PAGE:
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(Very Basic Perl Parsing #1: /var/log/auth.log)

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Background Information
  • Background
    • The Authorization Log tracks usage of authorization systems, the mechanisms for authorizing users which prompt for user passwords, such as the Pluggable Authentication Module (PAM) system, the sudo command, remote logins to sshd and so on. The Authorization Log file may be accessed at /var/log/auth.log. This log is useful for learning about user logins and usage of the sudo command.

     

Prerequisite
  1. Login to your TargetUbuntu01 VM, as username administrator
    • For those of you that do not have access to my class, the TargetUbuntu01 VM is a Linux Ubuntu Operating System.

     

Section 1: Creating a very very basic Perl Script To Parse /var/log/auth.log
  1. Command:  vi parse_authlog.pl

     

  2. Place the below contents in your parse_authlog.pl script (See Below)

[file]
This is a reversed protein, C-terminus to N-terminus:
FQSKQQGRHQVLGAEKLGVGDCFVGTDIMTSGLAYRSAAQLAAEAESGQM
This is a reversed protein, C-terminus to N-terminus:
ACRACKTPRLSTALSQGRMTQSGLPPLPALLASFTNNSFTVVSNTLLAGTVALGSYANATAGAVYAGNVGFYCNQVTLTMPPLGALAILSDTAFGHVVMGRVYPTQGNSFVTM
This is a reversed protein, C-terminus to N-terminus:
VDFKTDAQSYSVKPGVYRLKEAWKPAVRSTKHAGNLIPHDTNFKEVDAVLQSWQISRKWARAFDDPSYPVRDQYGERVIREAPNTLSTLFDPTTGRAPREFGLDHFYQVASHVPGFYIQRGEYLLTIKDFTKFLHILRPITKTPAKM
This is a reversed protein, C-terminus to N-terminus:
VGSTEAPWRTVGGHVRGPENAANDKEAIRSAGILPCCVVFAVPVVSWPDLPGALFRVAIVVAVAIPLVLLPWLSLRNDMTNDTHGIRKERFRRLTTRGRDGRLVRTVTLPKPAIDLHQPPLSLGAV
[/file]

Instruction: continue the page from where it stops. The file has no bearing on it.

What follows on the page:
• #!/usr/bin/perl

      #Create Array, by filling it with grep'ing for sudo
      #in the auth.log file
      #----------------------------------------------------
      @DATA = `grep sudo /var/log/auth.log`;

      #Counter variable for current line number
      #----------------------------------------------------
      my $cnt = 0;

      foreach my $line (@DATA)
      {
           chomp($line);
           print "Line ($cnt): $line\n";

           #Increment cnt variable
           $cnt++;
           print "-------------------------------------\n";
      }

     

     

  3. Command: chmod 700 parse_authlog.pl
    • chmod gives read, write and execute permissions to the perl script parse_authlog.pl
    • Note: If a script does not have at least read(4) and execute(1) permission, then the script will not execute.

     

  4. Command: ./parse_authlog.pl -OR- perl parse_authlog.pl
    • To execute a perl script you can do the following
      1. ./parse_authlog.pl

         

      2. perl parse_authlog.pl

     

  5. Your contents should look like (See Below).
    • Note: Pay attention to the USER and which COMMAND was run.
    • It should be red flag that the usernames for "sudo: administrator" and "USER=root" are not both administrator.

 

Proof of Lab
  1. Do a screen print of Section 1, Step 5 into a word document and submit to moodle.

 

 

 

 

 

 

 

 

 

 

 

 

 

 

 

 

 

 

 

 

 

 

 

 



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